The Best Drill Bits for Home and Work
Electric drills get the heavy work done
Electric drills require a constant supply of electricity in order to perform, which can be one of the drawbacks of an electrically powered tool. On a positive note – when using an electric drill, you never have to worry about the battery running out midway through your project. Typically, an electric drill offers more power and torque than its cordless counterpart.
Deciding on whether your should buy an electric drill or cordless drill will depend largely on where your job is located and how much power is necessary to complete the job. Masonry and stone work generally require a corded drill.
Concrete drilling is made easier by using a hammer drill. Hammer drills turn just a standard drill while providing a hammering action.
Many do-it-yourselfers prefer the convenience of not being plugged into an outlet. The cord of a power drill limits the distance between the work area and the outlet.
What you'll find in this article...
Most quality cordless drills will get the job done, but you have to make sure you always charge the battery. It is not uncommon for the drill to fade and die before you are finished drilling. To combat this issue, choose a cordless drill with an extra battery.
Cordless drills can tackle any light or medium job like wood. Standard cordless drills will usually fall short on the heavy duty jobs. Some manufactures make a heavy duty cordless drill, but overall a corded drill is still best for lengthy heavy duty projects.
Types of Drill Bits
Both corded and cordless drills come with a starter kit filled with a variety of basic drill bits. These are typically the drill bits necessary to drill a small hole in wood or other fairly soft substrate. But, there are so many more jobs than drilling a hole in wood that require a special bit. There are a ton of drill bits available – some are useful for only one particular project while others have more than one use.
- Carbide-Tipped Drill Bits – Carbide-tipped drill bits are necessary when drilling through stone, brick, concrete, stucco, ceramic tile, glass or plaster. The carbide-tipped drill will not dull as easily as a standard bit from coming in contact with highly abrasive masonry materials.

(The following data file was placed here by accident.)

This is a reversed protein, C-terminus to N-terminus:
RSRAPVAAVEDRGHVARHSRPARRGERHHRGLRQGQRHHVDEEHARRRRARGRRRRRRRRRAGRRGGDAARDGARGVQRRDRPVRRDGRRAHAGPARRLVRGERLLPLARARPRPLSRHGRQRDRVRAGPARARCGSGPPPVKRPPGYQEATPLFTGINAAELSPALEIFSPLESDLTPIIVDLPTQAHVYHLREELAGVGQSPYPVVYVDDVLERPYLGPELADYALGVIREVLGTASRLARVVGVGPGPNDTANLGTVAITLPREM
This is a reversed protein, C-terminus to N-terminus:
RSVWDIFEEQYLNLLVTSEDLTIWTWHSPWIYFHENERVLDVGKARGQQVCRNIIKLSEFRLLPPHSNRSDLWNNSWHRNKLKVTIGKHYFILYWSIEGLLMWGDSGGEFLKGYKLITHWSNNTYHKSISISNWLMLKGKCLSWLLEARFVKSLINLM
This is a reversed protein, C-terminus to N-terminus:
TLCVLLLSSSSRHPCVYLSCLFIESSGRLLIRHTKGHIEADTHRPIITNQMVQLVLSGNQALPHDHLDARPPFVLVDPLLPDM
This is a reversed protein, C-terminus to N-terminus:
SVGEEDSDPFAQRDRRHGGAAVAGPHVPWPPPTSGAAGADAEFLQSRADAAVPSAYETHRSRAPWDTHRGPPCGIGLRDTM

- Spade Bit – A spade bit has a pointed middle piece with a flat metal piece. Spade bits are capable of drilling various larger size holes. Spade bits are used during the installation of locks or upright stair posts.
- Hole Saw – A hole saw is a drill attachment that is capable of cutting large round holes through a variety of surfaces. A hole is necessary during the installation of a door knob on a slab door.
- Rotary Rasp – Basically a rough, round file used to rough out a shape in wood. After roughing out the shape, the wood is finish with sandpaper. Very useful when cutting decorative detail in moldings or picture frames
- Hex Driver Bit – Perfect for sinking hex screws which are found on many household appliances.
- Auger Bit – Auger bits are used for drilling wider holes in the substrate. The specially designed bit forces wood back out of the entry hole like a chainsaw.
- Step Drill Bit – The step drill bit has a cone shape tip and is perfect for drilling through thin materials including sheet metal and plastic.
- Screwdriver Bit – Screwdriver bits come in a variety of sizes and types including Phillip’s head and flat blade. Very useful for sinking screws.
- Nut Driver – Nut driver bits allow you to quickly and easily tighten nuts.
How To Drill Metal
- Work some plumber’s putty until it is soft and pliable.
- Roll the putty between your palms to form a thick rope.
- Encircle the point at which you are drilling with the rope and press it into place to form a well.
- Fill the well with machine oil.
- Drill the metal with a titanium or carbide bit through the machine oil.
How to Drill Ceramic Tile
- Find a basin that will accommodate the size of the ceramic tile.
- Mark the tile with a grease pencil, designating the point at which the hole is necessary.
- Place a piece of wood in the basin.
- Place the tile on top of the wood.
- Add cool water until you just cover the tile.
- Drill trough the tile with a carbide-tipped bit.
- If you do not have a basin that will accommodate the tile, lay a hose next to the drill surface and allow water to gently run across the face of the tile while drilling.
How to Drill Through Glass
- Tape a thick sheet of corrugated cardboard that is slightly larger than the glass piece to the back of the glass.
- Equip the drill with a spear point carbide-tipped bit.
- Drill steadily into the glass.
How to Control the Depth of the Hole
- Attach a depth guide to the drill.
- Set the guide to the proper depth.
- Drill into the substrate and the depth guide will stop the bit from going farther than your prescribed depth.
If you aren’t already tired of throwing away and replacing worn dull drill bits you will be. Stop wasting money – sharpen the drill bits. There are plenty of drill bit sharpening tools on Amazon that will keep your drill bits perfectly sharp.
Or simply use a file to sharpen your drill bits. Also, add a dab of oil to the bit after sharpening so that the bit doesn’t rust. Just add a drop or two to a rag and wipe the bit down.
- Clamp smaller items to a piece of plywood to stop the piece from moving or walking while drilling.
- Use a piece of wood behind the wood you are drilling. Drill through the wood and into the backer wood to prevent a raggedy exit hole.
- Use a corded drill when working in either very hot or very cold conditions as the extreme temperatures will overly tax the battery thereby shortening the battery life.